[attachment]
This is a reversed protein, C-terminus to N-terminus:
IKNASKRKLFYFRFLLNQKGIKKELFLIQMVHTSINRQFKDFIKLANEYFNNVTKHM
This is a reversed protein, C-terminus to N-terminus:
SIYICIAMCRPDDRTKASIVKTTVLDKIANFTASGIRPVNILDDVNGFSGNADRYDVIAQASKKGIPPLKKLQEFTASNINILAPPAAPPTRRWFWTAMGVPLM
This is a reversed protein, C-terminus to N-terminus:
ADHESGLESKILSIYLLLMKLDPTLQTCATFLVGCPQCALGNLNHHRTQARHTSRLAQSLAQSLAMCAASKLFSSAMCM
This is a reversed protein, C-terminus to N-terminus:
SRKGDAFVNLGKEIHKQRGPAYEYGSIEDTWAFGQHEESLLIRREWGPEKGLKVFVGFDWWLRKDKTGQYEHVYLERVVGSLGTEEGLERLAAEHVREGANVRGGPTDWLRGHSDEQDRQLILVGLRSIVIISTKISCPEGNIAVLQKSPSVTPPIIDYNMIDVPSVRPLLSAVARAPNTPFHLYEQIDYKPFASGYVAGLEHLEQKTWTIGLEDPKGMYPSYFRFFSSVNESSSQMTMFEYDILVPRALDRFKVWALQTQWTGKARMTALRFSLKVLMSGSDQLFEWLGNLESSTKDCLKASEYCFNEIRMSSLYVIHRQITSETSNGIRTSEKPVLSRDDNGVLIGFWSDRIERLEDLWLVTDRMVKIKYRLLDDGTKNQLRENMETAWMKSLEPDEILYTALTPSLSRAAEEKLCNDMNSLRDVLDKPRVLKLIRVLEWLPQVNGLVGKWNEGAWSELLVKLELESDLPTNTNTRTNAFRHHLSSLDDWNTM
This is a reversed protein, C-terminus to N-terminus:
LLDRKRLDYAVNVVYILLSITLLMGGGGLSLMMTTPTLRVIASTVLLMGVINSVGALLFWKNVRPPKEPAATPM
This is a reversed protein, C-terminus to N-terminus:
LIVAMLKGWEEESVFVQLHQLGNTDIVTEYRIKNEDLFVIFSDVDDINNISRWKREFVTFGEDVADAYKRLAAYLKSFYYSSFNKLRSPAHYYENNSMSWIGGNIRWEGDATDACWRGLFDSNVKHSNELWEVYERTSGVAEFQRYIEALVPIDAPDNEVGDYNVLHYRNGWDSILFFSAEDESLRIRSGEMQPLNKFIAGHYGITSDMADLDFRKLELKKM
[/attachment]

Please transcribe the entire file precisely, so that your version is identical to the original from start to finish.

This is a reversed protein, C-terminus to N-terminus:
IKNASKRKLFYFRFLLNQKGIKKELFLIQMVHTSINRQFKDFIKLANEYFNNVTKHM
This is a reversed protein, C-terminus to N-terminus:
SIYICIAMCRPDDRTKASIVKTTVLDKIANFTASGIRPVNILDDVNGFSGNADRYDVIAQASKKGIPPLKKLQEFTASNINILAPPAAPPTRRWFWTAMGVPLM
This is a reversed protein, C-terminus to N-terminus:
ADHESGLESKILSIYLLLMKLDPTLQTCATFLVGCPQCALGNLNHHRTQARHTSRLAQSLAQSLAMCAASKLFSSAMCM
This is a reversed protein, C-terminus to N-terminus:
SRKGDAFVNLGKEIHKQRGPAYEYGSIEDTWAFGQHEESLLIRREWGPEKGLKVFVGFDWWLRKDKTGQYEHVYLERVVGSLGTEEGLERLAAEHVREGANVRGGPTDWLRGHSDEQDRQLILVGLRSIVIISTKISCPEGNIAVLQKSPSVTPPIIDYNMIDVPSVRPLLSAVARAPNTPFHLYEQIDYKPFASGYVAGLEHLEQKTWTIGLEDPKGMYPSYFRFFSSVNESSSQMTMFEYDILVPRALDRFKVWALQTQWTGKARMTALRFSLKVLMSGSDQLFEWLGNLESSTKDCLKASEYCFNEIRMSSLYVIHRQITSETSNGIRTSEKPVLSRDDNGVLIGFWSDRIERLEDLWLVTDRMVKIKYRLLDDGTKNQLRENMETAWMKSLEPDEILYTALTPSLSRAAEEKLCNDMNSLRDVLDKPRVLKLIRVLEWLPQVNGLVGKWNEGAWSELLVKLELESDLPTNTNTRTNAFRHHLSSLDDWNTM
This is a reversed protein, C-terminus to N-terminus:
LLDRKRLDYAVNVVYILLSITLLMGGGGLSLMMTTPTLRVIASTVLLMGVINSVGALLFWKNVRPPKEPAATPM
This is a reversed protein, C-terminus to N-terminus:
LIVAMLKGWEEESVFVQLHQLGNTDIVTEYRIKNEDLFVIFSDVDDINNISRWKREFVTFGEDVADAYKRLAAYLKSFYYSSFNKLRSPAHYYENNSMSWIGGNIRWEGDATDACWRGLFDSNVKHSNELWEVYERTSGVAEFQRYIEALVPIDAPDNEVGDYNVLHYRNGWDSILFFSAEDESLRIRSGEMQPLNKFIAGHYGITSDMADLDFRKLELKKM